Newly revealed financial records show Trump owed millions to state-owned bank in China: report

Trump claims China would "own" the U.S. if Biden wins, but he has his own questionable ties

By Igor Derysh

Managing Editor

Published April 24, 2020 11:33AM (EDT)


This article has updated to include comment from the Bank of China and new reporting from Politico.

President Donald Trump owed tens of millions to a state-owned Chinese bank, according to financial records obtained by Politico.

Trump has claimed that "China will own the United States" if former Vice President Joe Biden wins the election, but the report reveals that the president at least at one point owed tens of millions to the Bank of China.

That is the same bank that Trump linked to a $1.5 billion investment plan announced by Biden's son Hunter in 2013, days after both Bidens traveled to China.

"Why did the Chinese government's bank want to do business with Hunter Biden while his dad was Vice President," the Trump campaign asked on Twitter earlier this month. His campaign also pushed the issue in a campaign ad.

After the report was first published, the Bank of China denied that it was owed millions by the president. In a statement, the bank said it sold off the debt years earlier.

"On Nov. 7, 2012, several financial institutions including the Bank of China participated in a commercial mortgage loan of $950 million to Vornado Realty Trust," the statement said. "Within 22 days, the loan was securitized and sold into the CMBS market, as is a common practice in the industry. Bank of China has not had any interest in that loan since late November 2012."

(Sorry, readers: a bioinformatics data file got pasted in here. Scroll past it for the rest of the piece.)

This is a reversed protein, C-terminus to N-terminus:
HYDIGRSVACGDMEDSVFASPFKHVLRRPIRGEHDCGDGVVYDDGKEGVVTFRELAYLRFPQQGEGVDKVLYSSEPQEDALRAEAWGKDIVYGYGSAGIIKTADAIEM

Politico reported that documents filed in 2017 still listed the bank as a creditor to the New York City Department of Finance. 

"The Bank of China could not explain why its name was listed on the 2017 document, describing it as 'technical error,'" the outlet wrote. "Trepp, a database of securitized mortgages, also listed the Bank of China along with the three other banks, in a description on their site about the financing of the building. The site noted the Bank of China might securitize their portion of the loan, although there were no additional comments."

The bank cited another 2012 document showing that the debt had been assigned to another institution.

On Monday night, Politico published another update, reporting that "Wells Fargo on Monday confirmed the Bank of China's statement that it had been listed as a creditor on the building in error. Bank of China said Wells Fargo is taking steps to correct the record with an updated filing."

Trump's debt stems from his 30% ownership stake in a 43-story New York skyscraper at 1290 Avenue of the Americas, the documents show. Trump has bragged that he "got" the building from China in a "war."

"I beat China all the time," he said when he announced his presidential campaign in 2015. "I own a big chunk of the Bank of America building [in San Francisco] and 1290 Avenue of the Americas that I got from China in a war. Very valuable. I love China."

But The New York Times reported in 2016 that Trump only owned 30% of both buildings. And Trump's financial ties to the country do not end with his ownership stake in the building. Chinese state-owned companies are developing two luxury Trump buildings in Indonesia and the United Arab Emirates. The president and his daughter, Ivanka, have also been granted numerous trademarks by the Chinese government since he took office. His son-in-law, Jared Kushner, has sought Chinese investment in at least one real estate deal.